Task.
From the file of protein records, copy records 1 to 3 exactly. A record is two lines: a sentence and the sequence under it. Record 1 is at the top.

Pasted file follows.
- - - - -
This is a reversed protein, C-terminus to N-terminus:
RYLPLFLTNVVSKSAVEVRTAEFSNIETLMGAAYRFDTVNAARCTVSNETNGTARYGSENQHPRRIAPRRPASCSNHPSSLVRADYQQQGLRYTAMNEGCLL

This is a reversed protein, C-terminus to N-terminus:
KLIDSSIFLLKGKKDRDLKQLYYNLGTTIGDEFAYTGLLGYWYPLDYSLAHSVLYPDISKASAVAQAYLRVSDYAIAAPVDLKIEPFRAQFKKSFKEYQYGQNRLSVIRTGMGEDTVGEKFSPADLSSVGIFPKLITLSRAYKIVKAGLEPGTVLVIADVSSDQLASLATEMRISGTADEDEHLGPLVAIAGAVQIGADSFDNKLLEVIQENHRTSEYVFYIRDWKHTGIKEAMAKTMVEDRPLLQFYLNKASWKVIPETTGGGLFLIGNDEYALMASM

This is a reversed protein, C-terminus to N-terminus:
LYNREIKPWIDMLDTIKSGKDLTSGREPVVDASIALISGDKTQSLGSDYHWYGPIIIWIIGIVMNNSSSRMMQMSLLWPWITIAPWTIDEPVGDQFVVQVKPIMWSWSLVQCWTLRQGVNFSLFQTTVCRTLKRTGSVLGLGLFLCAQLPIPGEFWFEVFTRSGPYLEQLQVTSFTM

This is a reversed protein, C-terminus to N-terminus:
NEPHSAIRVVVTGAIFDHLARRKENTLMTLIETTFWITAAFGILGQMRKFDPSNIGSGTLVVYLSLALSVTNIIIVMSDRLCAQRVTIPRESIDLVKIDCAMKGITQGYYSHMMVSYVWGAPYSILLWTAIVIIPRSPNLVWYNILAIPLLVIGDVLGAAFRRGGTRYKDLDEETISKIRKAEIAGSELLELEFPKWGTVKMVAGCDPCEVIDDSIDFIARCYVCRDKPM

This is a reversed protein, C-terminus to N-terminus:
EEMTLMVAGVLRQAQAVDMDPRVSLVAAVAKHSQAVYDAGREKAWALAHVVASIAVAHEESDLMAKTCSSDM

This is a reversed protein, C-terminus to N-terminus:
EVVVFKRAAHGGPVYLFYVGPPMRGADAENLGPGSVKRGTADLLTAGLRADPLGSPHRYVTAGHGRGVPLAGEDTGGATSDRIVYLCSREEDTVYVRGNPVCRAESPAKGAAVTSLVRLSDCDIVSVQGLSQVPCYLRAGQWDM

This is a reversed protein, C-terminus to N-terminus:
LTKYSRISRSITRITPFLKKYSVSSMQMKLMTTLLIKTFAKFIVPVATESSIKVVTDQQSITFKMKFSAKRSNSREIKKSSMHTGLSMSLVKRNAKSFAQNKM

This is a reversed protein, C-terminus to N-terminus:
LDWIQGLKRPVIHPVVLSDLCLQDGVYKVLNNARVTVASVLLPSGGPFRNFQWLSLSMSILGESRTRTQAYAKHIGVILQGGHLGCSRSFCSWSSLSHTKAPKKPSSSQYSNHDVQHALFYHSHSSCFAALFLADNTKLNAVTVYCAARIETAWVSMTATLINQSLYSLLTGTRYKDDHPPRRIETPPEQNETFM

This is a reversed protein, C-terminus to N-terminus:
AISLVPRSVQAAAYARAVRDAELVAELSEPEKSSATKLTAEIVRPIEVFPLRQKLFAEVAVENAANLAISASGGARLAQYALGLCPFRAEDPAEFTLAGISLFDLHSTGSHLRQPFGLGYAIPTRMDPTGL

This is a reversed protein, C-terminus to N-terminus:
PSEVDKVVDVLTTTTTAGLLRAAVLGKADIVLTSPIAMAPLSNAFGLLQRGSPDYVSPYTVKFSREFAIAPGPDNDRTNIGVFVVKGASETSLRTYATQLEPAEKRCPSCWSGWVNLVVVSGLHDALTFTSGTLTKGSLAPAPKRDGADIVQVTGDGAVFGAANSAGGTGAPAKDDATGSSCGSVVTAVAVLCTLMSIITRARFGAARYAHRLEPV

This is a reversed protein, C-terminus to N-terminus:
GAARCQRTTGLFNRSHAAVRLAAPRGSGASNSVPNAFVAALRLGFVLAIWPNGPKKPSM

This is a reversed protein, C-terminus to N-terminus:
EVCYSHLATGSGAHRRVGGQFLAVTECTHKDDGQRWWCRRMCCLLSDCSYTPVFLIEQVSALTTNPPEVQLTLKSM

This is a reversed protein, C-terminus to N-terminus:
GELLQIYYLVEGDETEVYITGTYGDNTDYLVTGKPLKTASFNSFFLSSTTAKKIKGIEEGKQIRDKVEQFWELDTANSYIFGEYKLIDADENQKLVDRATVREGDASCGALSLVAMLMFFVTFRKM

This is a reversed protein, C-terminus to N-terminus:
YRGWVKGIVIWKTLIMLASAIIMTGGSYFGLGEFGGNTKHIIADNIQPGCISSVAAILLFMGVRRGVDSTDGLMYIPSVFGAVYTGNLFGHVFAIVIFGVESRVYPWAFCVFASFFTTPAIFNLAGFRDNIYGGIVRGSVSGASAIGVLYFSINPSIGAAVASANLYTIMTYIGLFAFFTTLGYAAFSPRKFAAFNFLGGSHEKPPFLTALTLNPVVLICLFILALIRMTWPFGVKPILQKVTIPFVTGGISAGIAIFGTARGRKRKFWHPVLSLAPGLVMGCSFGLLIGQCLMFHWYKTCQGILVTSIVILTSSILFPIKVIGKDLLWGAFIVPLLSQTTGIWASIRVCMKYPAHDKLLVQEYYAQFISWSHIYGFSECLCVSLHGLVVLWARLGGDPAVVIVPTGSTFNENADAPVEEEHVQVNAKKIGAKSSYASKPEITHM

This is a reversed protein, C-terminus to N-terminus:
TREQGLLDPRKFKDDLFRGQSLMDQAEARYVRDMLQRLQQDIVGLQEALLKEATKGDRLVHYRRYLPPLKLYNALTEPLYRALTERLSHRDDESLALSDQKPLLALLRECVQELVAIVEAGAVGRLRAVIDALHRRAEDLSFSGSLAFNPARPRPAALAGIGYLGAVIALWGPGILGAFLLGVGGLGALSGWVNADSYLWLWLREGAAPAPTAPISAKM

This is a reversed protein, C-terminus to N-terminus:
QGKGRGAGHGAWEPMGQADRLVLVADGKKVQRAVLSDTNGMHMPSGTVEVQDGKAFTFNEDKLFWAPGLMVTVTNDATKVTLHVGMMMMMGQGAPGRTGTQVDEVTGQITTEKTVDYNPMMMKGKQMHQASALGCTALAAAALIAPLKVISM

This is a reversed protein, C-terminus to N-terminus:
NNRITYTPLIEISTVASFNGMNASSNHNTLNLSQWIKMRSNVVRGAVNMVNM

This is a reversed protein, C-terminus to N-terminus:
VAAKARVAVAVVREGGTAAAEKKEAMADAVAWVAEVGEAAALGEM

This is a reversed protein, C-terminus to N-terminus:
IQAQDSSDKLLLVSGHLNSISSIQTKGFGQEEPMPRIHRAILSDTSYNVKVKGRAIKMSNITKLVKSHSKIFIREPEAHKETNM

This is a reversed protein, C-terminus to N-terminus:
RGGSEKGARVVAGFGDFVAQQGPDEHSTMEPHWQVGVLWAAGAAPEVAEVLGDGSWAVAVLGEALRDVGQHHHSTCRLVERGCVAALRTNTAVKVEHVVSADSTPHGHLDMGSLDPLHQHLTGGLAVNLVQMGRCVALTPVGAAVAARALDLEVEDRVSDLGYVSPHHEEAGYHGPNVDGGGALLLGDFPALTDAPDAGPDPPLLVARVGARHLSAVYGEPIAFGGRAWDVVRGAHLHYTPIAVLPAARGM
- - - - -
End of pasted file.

This is a reversed protein, C-terminus to N-terminus:
RYLPLFLTNVVSKSAVEVRTAEFSNIETLMGAAYRFDTVNAARCTVSNETNGTARYGSENQHPRRIAPRRPASCSNHPSSLVRADYQQQGLRYTAMNEGCLL

This is a reversed protein, C-terminus to N-terminus:
KLIDSSIFLLKGKKDRDLKQLYYNLGTTIGDEFAYTGLLGYWYPLDYSLAHSVLYPDISKASAVAQAYLRVSDYAIAAPVDLKIEPFRAQFKKSFKEYQYGQNRLSVIRTGMGEDTVGEKFSPADLSSVGIFPKLITLSRAYKIVKAGLEPGTVLVIADVSSDQLASLATEMRISGTADEDEHLGPLVAIAGAVQIGADSFDNKLLEVIQENHRTSEYVFYIRDWKHTGIKEAMAKTMVEDRPLLQFYLNKASWKVIPETTGGGLFLIGNDEYALMASM

This is a reversed protein, C-terminus to N-terminus:
LYNREIKPWIDMLDTIKSGKDLTSGREPVVDASIALISGDKTQSLGSDYHWYGPIIIWIIGIVMNNSSSRMMQMSLLWPWITIAPWTIDEPVGDQFVVQVKPIMWSWSLVQCWTLRQGVNFSLFQTTVCRTLKRTGSVLGLGLFLCAQLPIPGEFWFEVFTRSGPYLEQLQVTSFTM